Today’s rapid technological changes influence organizations relying on it and bring about some great functional changes. This has witnessed insane development over the past several years and is predicted to keep growing. With more use of Artificial Intelligence (AI) and companies resorting to online business, there is a considerable need for data. And working with extensive datasets is not something to be taken lightly. This is when web scraping comes into play to collect data and serve different business purposes.

However, many people often confuse the web scraping process with data mining. According to them, both terms refer to the same process, which is certainly not the case. In this brief post below, we’ll explain what each process means and how it works. Based on this, we’ll further explain the major differences between data mining and web scraping.

Web Scraping – A Brief Overview

Web scraping refers to the process of extracting data from any website. Also called data collection or data extraction, it scans the text or multimedia from targeted sites to be analyzed for actionable insights. Data retrieved via web scraping is mostly repurposed or used in live applications that need a continuous data stream. This technique is now extensively used in several industries to meet different demands, such as lead generation, competitive price monitoring, image scraping, sentiment analysis, etc.

How Does Web Scraping Work?

The process works automatically to obtain data from different sources many times over. Specialized web scraping tools, with the Hypertext Transfer Protocol (HTTP), access the internet, obtain valuable data, and extract it as per your requirements. These unstructured data sources may involve web pages, documents, scanned text, classifieds, emails, and so on. Ultimately, a web scraper stores data in an easily understandable format like JSON, CSV, or a database for further analysis or processing. Oxylabs has a breadth of useful information regarding web scraping.

Data Mining – A Brief Overview

Data mining, also known as Knowledge Discovery in Data (KDD), is a process that involves effective data collection, warehousing, and computer processing. It can be described as a technique used in analyzing and sorting through already-harvested extensive volumes (millions/billions) of records. The process uses AI or other mathematical and statistical models to uncover specific patterns or trends and derive value from them. It provides marketers with valuable insights about their customers that can be used for sales forecasting, database marketing, and product development purposes.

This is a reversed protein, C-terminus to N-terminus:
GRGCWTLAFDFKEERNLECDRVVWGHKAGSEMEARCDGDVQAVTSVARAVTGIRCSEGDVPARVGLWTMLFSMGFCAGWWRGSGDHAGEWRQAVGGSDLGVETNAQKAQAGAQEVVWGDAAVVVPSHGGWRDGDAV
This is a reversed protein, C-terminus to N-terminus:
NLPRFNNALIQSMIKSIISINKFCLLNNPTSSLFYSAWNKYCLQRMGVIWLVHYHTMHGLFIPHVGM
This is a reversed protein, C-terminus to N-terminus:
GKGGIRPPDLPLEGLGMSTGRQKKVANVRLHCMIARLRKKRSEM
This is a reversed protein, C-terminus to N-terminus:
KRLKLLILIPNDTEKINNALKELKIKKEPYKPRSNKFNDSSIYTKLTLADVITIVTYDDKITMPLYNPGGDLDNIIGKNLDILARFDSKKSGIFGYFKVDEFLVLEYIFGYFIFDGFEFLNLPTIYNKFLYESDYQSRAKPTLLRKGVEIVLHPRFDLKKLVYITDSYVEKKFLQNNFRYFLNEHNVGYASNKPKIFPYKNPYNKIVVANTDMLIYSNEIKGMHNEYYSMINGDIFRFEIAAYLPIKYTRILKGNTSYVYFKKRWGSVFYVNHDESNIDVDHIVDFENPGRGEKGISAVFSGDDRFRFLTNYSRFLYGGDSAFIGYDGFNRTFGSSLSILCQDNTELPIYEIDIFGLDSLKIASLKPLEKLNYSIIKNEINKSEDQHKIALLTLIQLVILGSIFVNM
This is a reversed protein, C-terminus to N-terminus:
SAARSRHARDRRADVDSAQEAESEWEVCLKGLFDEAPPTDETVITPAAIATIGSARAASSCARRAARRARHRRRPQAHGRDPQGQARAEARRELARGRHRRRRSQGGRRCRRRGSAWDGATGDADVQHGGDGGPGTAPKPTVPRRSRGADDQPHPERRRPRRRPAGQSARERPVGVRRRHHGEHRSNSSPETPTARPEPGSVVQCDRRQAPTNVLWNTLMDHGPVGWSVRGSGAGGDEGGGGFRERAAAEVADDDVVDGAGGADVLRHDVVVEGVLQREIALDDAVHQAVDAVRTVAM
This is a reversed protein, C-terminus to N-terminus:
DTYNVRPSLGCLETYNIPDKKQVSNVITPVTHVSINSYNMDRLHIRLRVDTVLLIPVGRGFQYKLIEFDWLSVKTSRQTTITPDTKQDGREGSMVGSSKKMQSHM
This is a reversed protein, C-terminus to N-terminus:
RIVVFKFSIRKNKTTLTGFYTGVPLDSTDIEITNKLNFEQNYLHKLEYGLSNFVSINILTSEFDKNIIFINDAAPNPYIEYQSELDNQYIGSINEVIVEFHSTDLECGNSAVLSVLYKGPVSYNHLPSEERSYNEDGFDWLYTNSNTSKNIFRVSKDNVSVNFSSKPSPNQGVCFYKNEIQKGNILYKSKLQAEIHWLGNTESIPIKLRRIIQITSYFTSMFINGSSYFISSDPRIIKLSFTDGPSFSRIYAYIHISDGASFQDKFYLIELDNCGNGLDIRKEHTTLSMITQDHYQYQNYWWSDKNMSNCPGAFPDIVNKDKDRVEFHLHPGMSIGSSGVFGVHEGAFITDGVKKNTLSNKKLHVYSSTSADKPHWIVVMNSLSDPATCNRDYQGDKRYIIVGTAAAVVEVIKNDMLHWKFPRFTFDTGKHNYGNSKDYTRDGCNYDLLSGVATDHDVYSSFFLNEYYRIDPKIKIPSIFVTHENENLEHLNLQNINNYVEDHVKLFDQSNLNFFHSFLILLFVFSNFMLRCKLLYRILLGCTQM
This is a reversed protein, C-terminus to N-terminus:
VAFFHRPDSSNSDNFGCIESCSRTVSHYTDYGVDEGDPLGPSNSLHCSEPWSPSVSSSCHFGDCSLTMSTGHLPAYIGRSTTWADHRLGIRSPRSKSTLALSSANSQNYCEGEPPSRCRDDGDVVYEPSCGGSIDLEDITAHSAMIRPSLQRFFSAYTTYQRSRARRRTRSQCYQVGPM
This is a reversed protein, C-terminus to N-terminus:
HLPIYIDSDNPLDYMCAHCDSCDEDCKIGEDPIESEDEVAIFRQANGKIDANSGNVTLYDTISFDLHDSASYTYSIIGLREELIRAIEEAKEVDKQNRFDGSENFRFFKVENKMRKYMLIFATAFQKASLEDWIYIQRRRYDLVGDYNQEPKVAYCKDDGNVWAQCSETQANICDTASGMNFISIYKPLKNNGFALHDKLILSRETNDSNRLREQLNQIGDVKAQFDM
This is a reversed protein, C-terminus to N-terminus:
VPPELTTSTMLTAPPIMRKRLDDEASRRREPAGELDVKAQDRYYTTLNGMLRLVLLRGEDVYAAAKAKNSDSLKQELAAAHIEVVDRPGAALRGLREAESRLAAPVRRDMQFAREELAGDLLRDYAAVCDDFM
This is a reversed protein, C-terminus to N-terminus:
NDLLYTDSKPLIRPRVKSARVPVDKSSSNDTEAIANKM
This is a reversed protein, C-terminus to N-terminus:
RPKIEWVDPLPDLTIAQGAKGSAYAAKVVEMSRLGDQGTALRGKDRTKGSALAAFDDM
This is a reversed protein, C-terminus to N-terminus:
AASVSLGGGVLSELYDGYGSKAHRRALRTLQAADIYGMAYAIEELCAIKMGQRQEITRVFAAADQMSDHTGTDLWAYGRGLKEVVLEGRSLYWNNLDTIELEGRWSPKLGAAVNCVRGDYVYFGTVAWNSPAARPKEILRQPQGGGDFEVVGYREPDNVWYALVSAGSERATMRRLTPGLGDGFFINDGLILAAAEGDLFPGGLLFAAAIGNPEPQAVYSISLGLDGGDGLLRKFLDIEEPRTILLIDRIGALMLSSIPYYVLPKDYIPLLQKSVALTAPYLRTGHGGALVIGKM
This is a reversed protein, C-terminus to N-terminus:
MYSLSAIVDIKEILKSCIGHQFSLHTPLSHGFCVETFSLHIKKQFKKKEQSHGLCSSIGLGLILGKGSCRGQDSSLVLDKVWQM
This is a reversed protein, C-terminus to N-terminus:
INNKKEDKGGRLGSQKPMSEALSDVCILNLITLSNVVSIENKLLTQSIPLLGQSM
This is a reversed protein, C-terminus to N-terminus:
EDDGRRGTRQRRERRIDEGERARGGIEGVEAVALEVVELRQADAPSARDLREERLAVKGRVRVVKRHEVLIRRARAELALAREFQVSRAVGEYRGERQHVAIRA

How Does Data Mining Work?

There is a collection of steps that makes up the data mining process. It begins with data cleaning, which cleans the data for accurate results using manual and automatic methods. Later, it picks valuable information from the database, including integrated data, and transforms data into suitable forms with normalization and aggregation. Mining involves intelligent processes to find data patterns. Finally, the mined data is shown with a knowledge presentation using visualization techniques.

Data Mining vs. Web Scraping: Similarities and Differences

As far as similarities are concerned, both data mining and web scraping draw from a similar base. However, these methodologies are implemented differently. The essential connection between these is the data supply – the amount of data extracted from web scraping is critical for the analysis procedure of data mining.

When it comes to the differences between them, web scraping retrieves data from interactive pages or HTML documents, whereas data mining analyzes data to unleash valuable patterns. This indicates that web scraping is used at first to create the datasets to be employed in data mining. There is no analysis or processing involved in web scraping and no data gathering or retrieval in data mining.

With web scraping, the main focus is data that has value. On the other hand, data mining focuses on creating something new out of your data, even if there is little to no value to start with. While web scraping is based on programming languages or uses sophisticated tools, such as a proxy or a web scraper, data mining uses mathematical methods to uncover trends or patterns.

Their differences can also be noted in terms of their use cases. Web scraping is used for brand monitoring, protection, and marketing monitoring, whereas data mining is useful for performing market analysis and developing company strategies. Another key difference is that data mining is quite complex and requires heavy staff investments. Conversely, data extraction can be straightforward and cost-effective when done with the right tool.

Closing Thoughts

Data mining and web scraping have been serving important purposes in the domain of business intelligence (BI) for several years. Businesses scrape the web for valuable content, which is then analyzed to make intelligent choices. Though both methodologies are intrinsically contrasting and demand different skill sets and expertise, they work towards the same objective, i.e., to help businesses thrive.